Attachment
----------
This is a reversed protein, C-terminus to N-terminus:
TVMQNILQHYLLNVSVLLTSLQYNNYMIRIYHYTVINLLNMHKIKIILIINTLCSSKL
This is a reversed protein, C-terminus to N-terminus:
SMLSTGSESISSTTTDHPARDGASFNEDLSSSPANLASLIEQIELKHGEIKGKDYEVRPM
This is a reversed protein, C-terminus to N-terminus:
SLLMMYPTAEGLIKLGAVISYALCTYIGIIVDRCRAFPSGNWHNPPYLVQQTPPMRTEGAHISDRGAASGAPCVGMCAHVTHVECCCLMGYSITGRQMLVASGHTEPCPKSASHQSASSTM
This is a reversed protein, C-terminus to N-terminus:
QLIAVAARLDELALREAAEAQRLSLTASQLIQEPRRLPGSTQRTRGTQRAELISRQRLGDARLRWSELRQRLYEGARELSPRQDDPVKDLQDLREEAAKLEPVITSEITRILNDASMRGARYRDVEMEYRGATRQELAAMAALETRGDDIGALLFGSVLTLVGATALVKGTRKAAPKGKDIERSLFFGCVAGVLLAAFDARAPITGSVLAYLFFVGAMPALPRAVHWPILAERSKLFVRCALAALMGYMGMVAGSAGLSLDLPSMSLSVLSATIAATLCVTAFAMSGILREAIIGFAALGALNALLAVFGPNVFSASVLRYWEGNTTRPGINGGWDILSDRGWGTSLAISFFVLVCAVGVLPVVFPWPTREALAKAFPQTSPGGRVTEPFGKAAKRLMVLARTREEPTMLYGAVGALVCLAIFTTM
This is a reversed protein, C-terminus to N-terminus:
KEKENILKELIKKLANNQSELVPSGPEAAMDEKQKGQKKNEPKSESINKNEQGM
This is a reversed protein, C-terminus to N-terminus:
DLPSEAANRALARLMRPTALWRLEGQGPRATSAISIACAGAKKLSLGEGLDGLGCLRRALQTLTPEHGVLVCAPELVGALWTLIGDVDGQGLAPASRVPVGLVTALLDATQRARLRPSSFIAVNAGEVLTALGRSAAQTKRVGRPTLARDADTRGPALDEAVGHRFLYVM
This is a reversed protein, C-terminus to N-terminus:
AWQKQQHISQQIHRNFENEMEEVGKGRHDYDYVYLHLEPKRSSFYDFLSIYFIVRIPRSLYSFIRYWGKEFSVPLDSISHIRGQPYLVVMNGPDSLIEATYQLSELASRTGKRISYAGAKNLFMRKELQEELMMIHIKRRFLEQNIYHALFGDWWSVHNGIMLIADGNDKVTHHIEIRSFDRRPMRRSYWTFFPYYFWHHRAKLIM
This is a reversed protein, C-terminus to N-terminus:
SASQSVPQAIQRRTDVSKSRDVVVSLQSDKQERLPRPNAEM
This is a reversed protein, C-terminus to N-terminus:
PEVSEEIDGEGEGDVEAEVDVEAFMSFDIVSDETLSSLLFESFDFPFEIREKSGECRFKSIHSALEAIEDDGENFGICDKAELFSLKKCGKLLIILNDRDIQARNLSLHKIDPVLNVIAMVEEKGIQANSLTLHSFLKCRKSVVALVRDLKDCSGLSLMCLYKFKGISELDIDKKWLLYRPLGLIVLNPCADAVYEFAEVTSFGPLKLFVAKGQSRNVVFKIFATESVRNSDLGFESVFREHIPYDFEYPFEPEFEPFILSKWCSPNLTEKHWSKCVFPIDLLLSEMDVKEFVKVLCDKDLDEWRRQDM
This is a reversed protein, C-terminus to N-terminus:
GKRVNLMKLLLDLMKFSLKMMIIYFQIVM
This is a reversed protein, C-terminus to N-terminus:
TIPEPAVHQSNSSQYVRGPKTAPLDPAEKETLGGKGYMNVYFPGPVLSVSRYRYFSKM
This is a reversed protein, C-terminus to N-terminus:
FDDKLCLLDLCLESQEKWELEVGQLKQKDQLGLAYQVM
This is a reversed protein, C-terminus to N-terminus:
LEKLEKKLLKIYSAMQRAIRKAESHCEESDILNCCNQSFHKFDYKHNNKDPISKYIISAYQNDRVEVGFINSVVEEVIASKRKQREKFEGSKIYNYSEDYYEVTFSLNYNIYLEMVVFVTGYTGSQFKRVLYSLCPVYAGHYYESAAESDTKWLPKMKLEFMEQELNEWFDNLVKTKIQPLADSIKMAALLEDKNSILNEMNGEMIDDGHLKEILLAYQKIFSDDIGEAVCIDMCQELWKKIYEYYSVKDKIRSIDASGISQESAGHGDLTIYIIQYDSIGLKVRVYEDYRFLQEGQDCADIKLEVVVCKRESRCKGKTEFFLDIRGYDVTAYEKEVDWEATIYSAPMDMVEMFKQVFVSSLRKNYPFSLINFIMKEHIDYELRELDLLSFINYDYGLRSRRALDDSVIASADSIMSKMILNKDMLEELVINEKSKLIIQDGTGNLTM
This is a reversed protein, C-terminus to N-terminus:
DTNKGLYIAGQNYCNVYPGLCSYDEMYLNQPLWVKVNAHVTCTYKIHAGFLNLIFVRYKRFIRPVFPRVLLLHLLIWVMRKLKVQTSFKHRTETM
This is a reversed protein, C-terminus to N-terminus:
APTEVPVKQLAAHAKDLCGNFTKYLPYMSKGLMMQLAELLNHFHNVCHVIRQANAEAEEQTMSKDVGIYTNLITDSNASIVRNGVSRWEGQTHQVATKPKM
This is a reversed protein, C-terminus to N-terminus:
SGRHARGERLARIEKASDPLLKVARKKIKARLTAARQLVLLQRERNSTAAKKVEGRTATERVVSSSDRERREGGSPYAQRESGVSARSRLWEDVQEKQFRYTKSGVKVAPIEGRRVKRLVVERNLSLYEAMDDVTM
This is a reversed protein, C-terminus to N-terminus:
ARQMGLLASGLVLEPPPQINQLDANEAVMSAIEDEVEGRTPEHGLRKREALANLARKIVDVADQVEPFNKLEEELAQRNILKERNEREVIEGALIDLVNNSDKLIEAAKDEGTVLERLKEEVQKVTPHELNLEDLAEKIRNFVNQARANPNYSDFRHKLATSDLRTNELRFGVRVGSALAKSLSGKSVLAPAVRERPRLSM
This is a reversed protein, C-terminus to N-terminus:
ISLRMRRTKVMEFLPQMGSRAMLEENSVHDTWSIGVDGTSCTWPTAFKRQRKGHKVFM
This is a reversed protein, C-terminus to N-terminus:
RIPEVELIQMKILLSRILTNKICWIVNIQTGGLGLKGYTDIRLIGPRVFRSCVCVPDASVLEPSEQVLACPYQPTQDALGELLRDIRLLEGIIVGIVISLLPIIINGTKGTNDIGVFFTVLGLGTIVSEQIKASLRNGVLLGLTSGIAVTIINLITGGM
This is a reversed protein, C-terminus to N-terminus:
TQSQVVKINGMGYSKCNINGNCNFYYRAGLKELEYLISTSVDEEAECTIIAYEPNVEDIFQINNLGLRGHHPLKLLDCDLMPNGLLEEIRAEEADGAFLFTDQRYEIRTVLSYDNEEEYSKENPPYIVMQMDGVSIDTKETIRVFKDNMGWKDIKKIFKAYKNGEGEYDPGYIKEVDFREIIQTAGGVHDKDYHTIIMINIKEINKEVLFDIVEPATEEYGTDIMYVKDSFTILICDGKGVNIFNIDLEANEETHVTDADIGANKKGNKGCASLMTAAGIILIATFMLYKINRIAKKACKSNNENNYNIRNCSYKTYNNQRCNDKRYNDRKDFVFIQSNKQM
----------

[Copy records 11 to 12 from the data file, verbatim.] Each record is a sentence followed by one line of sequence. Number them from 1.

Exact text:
This is a reversed protein, C-terminus to N-terminus:
TIPEPAVHQSNSSQYVRGPKTAPLDPAEKETLGGKGYMNVYFPGPVLSVSRYRYFSKM
This is a reversed protein, C-terminus to N-terminus:
FDDKLCLLDLCLESQEKWELEVGQLKQKDQLGLAYQVM